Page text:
On Sunday evening, I tried my hand at Live Tweeting. I wasn’t attending a swanky movie premiere or black tie event. I was ironing my dress shirts for the week ahead. Domesticated, boring, and relatively uninspired. But what better way to explore the ins and outs of a platform than to jump right in. So 56 minutes of tweets, photos and videos followed.
If your brand is considering Live Tweeting from an upcoming event, I’ve got some advice for you. These are the five things I learned about Live Tweeting.
Actually considering live tweeting my ironing and music matchups tonight.
— Will Duderstadt (@willduder) December 5, 2016
1) Audience Matters
While I spend an hour every Sunday night ironing, this topic isn’t exactly “on brand” for me. On a regular basis, my Twitter followers engage with tweets related to Real Estate, breakfast, Jeopardy and Internet Marketing. Not household chores. The segment of my audience that was interested in clothes ironing was low. More so, ironing fanatics haven’t exactly taken to Twitter in droves. Even major brands like Rowenta, Singer and Sunbeam are not generating vast amounts of ironing related content.
Ultimately, engagements will depend on a captive audience’s interest in the topic. Choose your events carefully and invest in Live Tweeting when it makes the most sense for your audience.
2) Media is Everywhere
Finding content assets for Live Tweeting can be intimidating. Heck, maintaining a regular non-live tweeting schedule can be daunting. But the reality is rich media is all around us. Don’t blame being in the moment as a reason to not create engaging content.
Ahead of time, identify potential mention, hashtag, photo, video and link opportunities. Capturing this content does not need to coincide with publishing. Consider a pre-production run where you gather B-Roll assets that can be used throughout your event. Avoid a stream of plain text tweets during your event (so boring!). Leverage true live media tools (Periscope, Snapchat, etc) to drive the point home. Remember, you are painting a picture of what it’s like to be there in person. Being live is hard, but it’s no excuse for shortcuts.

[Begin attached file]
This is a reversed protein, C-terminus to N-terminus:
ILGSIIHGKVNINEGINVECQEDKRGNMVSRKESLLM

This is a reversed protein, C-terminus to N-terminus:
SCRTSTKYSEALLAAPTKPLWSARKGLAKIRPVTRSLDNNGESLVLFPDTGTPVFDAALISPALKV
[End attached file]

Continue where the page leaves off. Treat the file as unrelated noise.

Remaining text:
3) “Doing it Live” is Hard
Balancing the momentum of a live tweet stream and the actual event itself is difficult. One of the two will inevitably suffer. A few wrinkled sleeves might have slipped thru during my #LiveIron tweets, I am OK with that. But allowing social media to preclude a brand from servicing customers or from running an event just isn’t acceptable.
Be reasonable with the demands of these online and offline tasks. Clearly assign duties ahead of time. Take a few extra steps to alleviate juggling by automating some posts during the event. Only you will know a few of those live tweets weren’t really live.
4) Copy Editing Takes Time
It’s easy to overlook the need for proofreading while live. Especially if the Live Tweeting is taking place on-location. Traditionally, working from a mobile device isn’t collaboration friendly. So draft your tweets in email, a shared document or collaboration tool. Get at least one additional set of eyes before publishing. Those pesky iPhone auto corrects or misspelled hashtags might be OK on your personal account, they just aren’t as forgivable coming from a brand.
5) Use Moments to Summarize
Announcing the start and end of your Live Tweet stream is a general best practice. It helps define expectations and holds your brand accountable during the event. However, you should also try to benefit from your live event in the days following. Twitter’s new Moment feature are curated collections of similar tweets. Bringing your content together as a Moment allows your audience to relive the event; and serves as an easy way to re-share.